The Fastnet Race is about to face the biggest test of seamanship and preparation since 1979


Records could be broken on this Fastnet Race, provided the handful of maxis get to the Fastnet Rock before Wednesday morning – and then hold together. But the rest of the 300-strong race fleet is about to face the biggest test of seamanship and preparation in almost 30 years.

Weather forecasts are converging to show that a severe gale will hit the majority of the fleet on the way to the Rock on Wednesday. According to weather expert Mike Broughton (pictured above), this will produce extremely rough and potentially destructive conditions similar to those encountered by the 1979 race fleet.

Broughton is one of the few competitors this year to have experienced the 1979 Fastnet storm, and he confesses to feeling fearful about what lies ahead. One of Britain’s most experienced offshore navigators, the former Navy pilot is sailing two-handed with Dee Caffari in her Open 60 Aviva. He believes the race committee should consider shortening the course to round Wolf Rock.

“There seem to be two parts to me,” he explains. “There is a very windy bit when we get to Start Point and Land’s End, where we get an extremely active double front coming through on Tuesday morning with a full gale from the south-west.

“But the big front will be on Wednesday at about 1000.

“A north-westerly is going to build across the Irish Sea on mid-morning on Wednesday, and that is the bit that I find more alarming, frankly. I see about 45-50 knots plus on it.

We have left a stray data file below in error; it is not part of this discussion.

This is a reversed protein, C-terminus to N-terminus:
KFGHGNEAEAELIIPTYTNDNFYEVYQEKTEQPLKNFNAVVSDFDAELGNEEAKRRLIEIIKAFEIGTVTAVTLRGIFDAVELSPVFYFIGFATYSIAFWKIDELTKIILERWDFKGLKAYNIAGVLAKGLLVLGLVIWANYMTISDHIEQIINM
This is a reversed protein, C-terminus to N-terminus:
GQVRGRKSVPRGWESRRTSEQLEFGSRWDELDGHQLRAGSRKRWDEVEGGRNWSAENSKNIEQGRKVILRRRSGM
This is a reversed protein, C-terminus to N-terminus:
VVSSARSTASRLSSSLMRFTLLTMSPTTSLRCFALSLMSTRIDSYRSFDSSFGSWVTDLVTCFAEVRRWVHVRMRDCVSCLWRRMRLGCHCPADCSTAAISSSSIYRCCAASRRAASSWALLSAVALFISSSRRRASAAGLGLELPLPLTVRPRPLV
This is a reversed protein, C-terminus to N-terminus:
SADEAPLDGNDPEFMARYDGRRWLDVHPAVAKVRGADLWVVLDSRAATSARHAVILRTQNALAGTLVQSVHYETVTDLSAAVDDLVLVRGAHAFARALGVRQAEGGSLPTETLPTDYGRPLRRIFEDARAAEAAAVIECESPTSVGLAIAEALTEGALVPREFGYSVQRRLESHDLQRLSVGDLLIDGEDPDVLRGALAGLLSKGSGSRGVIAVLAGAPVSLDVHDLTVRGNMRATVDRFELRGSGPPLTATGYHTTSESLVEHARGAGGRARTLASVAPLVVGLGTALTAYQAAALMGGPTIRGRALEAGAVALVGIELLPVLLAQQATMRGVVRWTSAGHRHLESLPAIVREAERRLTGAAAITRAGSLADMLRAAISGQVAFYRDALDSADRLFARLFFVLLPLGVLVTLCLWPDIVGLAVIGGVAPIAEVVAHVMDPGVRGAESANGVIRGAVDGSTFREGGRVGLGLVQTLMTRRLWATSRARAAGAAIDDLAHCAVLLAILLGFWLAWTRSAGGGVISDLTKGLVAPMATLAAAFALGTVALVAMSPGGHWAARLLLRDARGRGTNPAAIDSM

“This will create a cross sea and a cruel sea. The wave train from the south-west will then shift into the north-west, which is what happened in the 1979 race: it went from south-west to north-west and got very windy.

“In 1979 I was a third of the way across the Irish Sea, which is probably about where we will be again this time.”

When I ask him if he has fears about what the fleet faces, Broughton is candid. “Yes, I do actually. I very rarely ever have fears about yacht racing but beating into that after the sea changes with two or three different wave trains? yes, I do. The sea state is the big issue.

“Those north-westerlies will be typical polar maritime: very gusty and coming from near Iceland. There will be a long fetch and the sea will build up. It will be bloody horrible. And modern racing boats are pretty lively creatures.”

“We are going to get a real bashing and I think that it is going to be hideous.”

1 comment:Surely deliberately setting out into such conditions indicates a lack of “seamanship”?John Tetlow